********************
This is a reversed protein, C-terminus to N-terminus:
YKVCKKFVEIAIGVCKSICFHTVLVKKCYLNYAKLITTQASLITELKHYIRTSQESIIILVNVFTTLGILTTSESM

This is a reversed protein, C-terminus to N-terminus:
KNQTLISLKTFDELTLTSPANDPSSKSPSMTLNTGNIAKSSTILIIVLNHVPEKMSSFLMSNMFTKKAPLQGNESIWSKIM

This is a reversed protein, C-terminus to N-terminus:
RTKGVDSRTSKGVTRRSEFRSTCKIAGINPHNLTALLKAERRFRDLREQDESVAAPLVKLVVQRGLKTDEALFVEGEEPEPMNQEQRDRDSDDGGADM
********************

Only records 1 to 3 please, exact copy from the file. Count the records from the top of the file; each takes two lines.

This is a reversed protein, C-terminus to N-terminus:
YKVCKKFVEIAIGVCKSICFHTVLVKKCYLNYAKLITTQASLITELKHYIRTSQESIIILVNVFTTLGILTTSESM

This is a reversed protein, C-terminus to N-terminus:
KNQTLISLKTFDELTLTSPANDPSSKSPSMTLNTGNIAKSSTILIIVLNHVPEKMSSFLMSNMFTKKAPLQGNESIWSKIM

This is a reversed protein, C-terminus to N-terminus:
RTKGVDSRTSKGVTRRSEFRSTCKIAGINPHNLTALLKAERRFRDLREQDESVAAPLVKLVVQRGLKTDEALFVEGEEPEPMNQEQRDRDSDDGGADM